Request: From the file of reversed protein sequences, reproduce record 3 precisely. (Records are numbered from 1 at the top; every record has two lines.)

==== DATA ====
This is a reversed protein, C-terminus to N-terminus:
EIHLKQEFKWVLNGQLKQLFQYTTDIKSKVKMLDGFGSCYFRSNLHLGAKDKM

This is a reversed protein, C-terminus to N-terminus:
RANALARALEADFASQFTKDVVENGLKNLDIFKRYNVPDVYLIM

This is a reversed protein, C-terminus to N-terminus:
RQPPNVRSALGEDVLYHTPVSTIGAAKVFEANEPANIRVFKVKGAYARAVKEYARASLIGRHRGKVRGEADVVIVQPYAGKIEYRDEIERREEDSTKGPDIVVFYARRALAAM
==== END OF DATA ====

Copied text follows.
This is a reversed protein, C-terminus to N-terminus:
RQPPNVRSALGEDVLYHTPVSTIGAAKVFEANEPANIRVFKVKGAYARAVKEYARASLIGRHRGKVRGEADVVIVQPYAGKIEYRDEIERREEDSTKGPDIVVFYARRALAAM